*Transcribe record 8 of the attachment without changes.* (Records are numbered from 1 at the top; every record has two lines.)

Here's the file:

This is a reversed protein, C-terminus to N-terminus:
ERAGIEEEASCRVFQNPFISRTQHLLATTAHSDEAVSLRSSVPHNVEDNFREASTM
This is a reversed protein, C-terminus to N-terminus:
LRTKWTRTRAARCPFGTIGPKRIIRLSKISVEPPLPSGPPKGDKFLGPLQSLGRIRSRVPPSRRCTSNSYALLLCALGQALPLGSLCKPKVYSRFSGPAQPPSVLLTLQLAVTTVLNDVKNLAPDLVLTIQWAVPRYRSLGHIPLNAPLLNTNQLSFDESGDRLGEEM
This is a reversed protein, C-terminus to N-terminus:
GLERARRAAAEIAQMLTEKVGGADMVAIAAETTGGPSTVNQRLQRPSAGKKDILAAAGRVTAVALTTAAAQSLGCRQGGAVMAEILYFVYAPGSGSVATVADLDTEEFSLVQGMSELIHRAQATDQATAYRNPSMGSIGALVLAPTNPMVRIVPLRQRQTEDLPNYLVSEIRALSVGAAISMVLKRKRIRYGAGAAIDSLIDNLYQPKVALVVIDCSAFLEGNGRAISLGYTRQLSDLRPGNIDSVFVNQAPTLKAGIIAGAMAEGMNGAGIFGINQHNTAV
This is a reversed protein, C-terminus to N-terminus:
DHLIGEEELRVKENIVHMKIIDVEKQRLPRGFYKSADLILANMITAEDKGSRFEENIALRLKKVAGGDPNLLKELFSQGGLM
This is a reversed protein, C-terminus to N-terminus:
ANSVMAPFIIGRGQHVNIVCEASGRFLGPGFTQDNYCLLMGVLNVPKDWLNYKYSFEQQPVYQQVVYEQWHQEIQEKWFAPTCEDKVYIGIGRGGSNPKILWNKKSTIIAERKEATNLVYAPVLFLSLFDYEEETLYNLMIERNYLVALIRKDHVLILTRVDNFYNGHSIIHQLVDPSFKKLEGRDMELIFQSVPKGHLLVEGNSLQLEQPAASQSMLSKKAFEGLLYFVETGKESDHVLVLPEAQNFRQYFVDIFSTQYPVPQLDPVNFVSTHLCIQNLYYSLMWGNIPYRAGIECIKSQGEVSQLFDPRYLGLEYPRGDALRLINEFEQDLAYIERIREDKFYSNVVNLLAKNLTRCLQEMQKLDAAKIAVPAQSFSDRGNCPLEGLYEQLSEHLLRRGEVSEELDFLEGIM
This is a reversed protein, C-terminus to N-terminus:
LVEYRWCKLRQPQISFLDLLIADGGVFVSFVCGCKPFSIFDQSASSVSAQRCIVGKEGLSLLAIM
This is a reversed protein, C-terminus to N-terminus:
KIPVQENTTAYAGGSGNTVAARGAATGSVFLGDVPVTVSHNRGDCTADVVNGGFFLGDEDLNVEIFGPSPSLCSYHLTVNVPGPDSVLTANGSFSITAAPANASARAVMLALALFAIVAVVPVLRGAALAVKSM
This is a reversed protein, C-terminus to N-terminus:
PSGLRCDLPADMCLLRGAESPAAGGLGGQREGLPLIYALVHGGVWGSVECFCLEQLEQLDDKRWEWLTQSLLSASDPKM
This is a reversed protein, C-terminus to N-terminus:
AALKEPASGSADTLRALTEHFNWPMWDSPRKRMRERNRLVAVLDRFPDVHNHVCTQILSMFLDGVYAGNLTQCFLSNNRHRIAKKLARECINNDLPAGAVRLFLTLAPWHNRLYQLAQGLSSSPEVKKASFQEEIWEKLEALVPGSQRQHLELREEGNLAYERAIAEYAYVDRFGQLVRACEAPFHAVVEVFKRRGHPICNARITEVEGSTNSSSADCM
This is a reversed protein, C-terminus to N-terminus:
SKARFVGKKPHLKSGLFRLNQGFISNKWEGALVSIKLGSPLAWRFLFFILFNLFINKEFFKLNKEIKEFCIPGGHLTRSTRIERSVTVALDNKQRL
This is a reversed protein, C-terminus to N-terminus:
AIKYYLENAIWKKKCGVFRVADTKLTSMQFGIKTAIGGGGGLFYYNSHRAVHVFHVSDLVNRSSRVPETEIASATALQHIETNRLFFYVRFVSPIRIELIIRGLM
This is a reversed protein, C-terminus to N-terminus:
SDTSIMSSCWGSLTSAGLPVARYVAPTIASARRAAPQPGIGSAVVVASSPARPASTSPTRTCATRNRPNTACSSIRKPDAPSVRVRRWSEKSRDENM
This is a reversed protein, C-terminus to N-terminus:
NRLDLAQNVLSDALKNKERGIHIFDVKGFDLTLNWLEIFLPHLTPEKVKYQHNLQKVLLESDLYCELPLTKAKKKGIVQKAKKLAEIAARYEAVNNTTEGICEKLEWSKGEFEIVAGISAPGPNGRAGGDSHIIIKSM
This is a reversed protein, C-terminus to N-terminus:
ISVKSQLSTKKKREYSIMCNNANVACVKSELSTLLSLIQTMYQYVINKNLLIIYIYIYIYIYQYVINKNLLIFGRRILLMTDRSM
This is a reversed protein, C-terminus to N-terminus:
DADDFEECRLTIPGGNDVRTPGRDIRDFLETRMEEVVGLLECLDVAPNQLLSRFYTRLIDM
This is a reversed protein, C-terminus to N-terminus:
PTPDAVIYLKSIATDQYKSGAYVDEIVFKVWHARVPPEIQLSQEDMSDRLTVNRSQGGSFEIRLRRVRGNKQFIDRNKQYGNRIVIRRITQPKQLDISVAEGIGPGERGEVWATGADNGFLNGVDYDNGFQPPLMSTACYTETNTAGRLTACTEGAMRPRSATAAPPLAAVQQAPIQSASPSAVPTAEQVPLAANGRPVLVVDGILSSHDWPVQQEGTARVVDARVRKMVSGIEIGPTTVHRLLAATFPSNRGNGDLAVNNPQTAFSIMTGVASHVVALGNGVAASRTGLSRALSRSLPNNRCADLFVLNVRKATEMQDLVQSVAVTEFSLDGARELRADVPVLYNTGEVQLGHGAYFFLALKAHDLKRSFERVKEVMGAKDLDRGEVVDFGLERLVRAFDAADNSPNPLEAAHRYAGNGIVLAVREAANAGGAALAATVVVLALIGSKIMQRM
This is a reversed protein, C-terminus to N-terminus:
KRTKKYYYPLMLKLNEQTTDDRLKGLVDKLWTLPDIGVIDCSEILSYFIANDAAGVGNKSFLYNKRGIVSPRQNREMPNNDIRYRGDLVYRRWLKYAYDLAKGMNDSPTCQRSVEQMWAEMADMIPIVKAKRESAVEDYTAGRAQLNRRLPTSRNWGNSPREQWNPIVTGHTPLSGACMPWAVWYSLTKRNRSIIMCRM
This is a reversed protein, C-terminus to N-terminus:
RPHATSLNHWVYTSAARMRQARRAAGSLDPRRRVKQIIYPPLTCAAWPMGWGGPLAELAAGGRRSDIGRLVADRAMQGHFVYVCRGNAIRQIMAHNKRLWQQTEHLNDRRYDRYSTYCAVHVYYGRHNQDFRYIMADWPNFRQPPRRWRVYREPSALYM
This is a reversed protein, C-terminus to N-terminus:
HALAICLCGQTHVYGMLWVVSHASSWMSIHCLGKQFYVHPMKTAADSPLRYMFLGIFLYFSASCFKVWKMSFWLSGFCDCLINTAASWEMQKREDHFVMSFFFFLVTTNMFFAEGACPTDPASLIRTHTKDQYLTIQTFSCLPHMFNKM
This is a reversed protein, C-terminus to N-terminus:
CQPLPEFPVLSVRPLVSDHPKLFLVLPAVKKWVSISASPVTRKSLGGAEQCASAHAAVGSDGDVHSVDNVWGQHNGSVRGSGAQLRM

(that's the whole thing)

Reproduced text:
This is a reversed protein, C-terminus to N-terminus:
PSGLRCDLPADMCLLRGAESPAAGGLGGQREGLPLIYALVHGGVWGSVECFCLEQLEQLDDKRWEWLTQSLLSASDPKM